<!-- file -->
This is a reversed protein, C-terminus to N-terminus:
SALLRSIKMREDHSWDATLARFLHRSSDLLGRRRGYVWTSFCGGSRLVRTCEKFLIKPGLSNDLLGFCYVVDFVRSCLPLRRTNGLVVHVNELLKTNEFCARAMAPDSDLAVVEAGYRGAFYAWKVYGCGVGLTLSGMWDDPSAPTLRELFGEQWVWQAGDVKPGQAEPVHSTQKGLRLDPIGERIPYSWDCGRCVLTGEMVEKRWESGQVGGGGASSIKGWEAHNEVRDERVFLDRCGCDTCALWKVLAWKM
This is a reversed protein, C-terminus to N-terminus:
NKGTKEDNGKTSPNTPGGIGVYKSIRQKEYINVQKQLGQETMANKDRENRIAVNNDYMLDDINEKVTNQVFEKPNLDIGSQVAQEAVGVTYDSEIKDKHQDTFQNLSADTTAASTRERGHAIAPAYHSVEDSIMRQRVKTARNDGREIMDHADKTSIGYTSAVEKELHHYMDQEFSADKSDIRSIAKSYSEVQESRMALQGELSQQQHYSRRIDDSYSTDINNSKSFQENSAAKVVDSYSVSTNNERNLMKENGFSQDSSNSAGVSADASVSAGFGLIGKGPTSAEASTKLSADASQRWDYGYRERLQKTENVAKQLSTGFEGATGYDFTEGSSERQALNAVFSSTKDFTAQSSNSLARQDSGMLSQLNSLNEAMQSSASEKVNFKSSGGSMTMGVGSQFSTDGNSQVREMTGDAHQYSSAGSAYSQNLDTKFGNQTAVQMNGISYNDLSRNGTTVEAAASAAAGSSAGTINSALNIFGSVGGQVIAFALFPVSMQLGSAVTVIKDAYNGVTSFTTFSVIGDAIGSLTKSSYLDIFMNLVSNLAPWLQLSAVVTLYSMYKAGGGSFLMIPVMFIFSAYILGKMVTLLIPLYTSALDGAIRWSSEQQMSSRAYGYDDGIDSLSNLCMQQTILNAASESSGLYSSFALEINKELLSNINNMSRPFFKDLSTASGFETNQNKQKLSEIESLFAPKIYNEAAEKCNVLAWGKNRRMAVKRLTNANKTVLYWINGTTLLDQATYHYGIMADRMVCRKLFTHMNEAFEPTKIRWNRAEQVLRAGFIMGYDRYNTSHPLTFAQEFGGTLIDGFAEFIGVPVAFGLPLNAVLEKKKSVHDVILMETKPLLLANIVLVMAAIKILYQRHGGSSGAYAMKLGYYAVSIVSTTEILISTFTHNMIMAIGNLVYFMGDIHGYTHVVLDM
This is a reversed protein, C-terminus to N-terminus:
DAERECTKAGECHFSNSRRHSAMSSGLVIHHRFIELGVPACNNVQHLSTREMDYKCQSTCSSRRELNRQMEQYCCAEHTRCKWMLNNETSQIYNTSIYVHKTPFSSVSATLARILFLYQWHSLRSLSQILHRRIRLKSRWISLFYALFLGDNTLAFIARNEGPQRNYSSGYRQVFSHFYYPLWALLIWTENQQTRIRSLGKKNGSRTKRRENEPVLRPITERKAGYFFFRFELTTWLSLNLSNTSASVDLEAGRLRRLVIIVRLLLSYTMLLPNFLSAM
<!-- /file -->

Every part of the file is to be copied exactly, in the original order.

This is a reversed protein, C-terminus to N-terminus:
SALLRSIKMREDHSWDATLARFLHRSSDLLGRRRGYVWTSFCGGSRLVRTCEKFLIKPGLSNDLLGFCYVVDFVRSCLPLRRTNGLVVHVNELLKTNEFCARAMAPDSDLAVVEAGYRGAFYAWKVYGCGVGLTLSGMWDDPSAPTLRELFGEQWVWQAGDVKPGQAEPVHSTQKGLRLDPIGERIPYSWDCGRCVLTGEMVEKRWESGQVGGGGASSIKGWEAHNEVRDERVFLDRCGCDTCALWKVLAWKM
This is a reversed protein, C-terminus to N-terminus:
NKGTKEDNGKTSPNTPGGIGVYKSIRQKEYINVQKQLGQETMANKDRENRIAVNNDYMLDDINEKVTNQVFEKPNLDIGSQVAQEAVGVTYDSEIKDKHQDTFQNLSADTTAASTRERGHAIAPAYHSVEDSIMRQRVKTARNDGREIMDHADKTSIGYTSAVEKELHHYMDQEFSADKSDIRSIAKSYSEVQESRMALQGELSQQQHYSRRIDDSYSTDINNSKSFQENSAAKVVDSYSVSTNNERNLMKENGFSQDSSNSAGVSADASVSAGFGLIGKGPTSAEASTKLSADASQRWDYGYRERLQKTENVAKQLSTGFEGATGYDFTEGSSERQALNAVFSSTKDFTAQSSNSLARQDSGMLSQLNSLNEAMQSSASEKVNFKSSGGSMTMGVGSQFSTDGNSQVREMTGDAHQYSSAGSAYSQNLDTKFGNQTAVQMNGISYNDLSRNGTTVEAAASAAAGSSAGTINSALNIFGSVGGQVIAFALFPVSMQLGSAVTVIKDAYNGVTSFTTFSVIGDAIGSLTKSSYLDIFMNLVSNLAPWLQLSAVVTLYSMYKAGGGSFLMIPVMFIFSAYILGKMVTLLIPLYTSALDGAIRWSSEQQMSSRAYGYDDGIDSLSNLCMQQTILNAASESSGLYSSFALEINKELLSNINNMSRPFFKDLSTASGFETNQNKQKLSEIESLFAPKIYNEAAEKCNVLAWGKNRRMAVKRLTNANKTVLYWINGTTLLDQATYHYGIMADRMVCRKLFTHMNEAFEPTKIRWNRAEQVLRAGFIMGYDRYNTSHPLTFAQEFGGTLIDGFAEFIGVPVAFGLPLNAVLEKKKSVHDVILMETKPLLLANIVLVMAAIKILYQRHGGSSGAYAMKLGYYAVSIVSTTEILISTFTHNMIMAIGNLVYFMGDIHGYTHVVLDM
This is a reversed protein, C-terminus to N-terminus:
DAERECTKAGECHFSNSRRHSAMSSGLVIHHRFIELGVPACNNVQHLSTREMDYKCQSTCSSRRELNRQMEQYCCAEHTRCKWMLNNETSQIYNTSIYVHKTPFSSVSATLARILFLYQWHSLRSLSQILHRRIRLKSRWISLFYALFLGDNTLAFIARNEGPQRNYSSGYRQVFSHFYYPLWALLIWTENQQTRIRSLGKKNGSRTKRRENEPVLRPITERKAGYFFFRFELTTWLSLNLSNTSASVDLEAGRLRRLVIIVRLLLSYTMLLPNFLSAM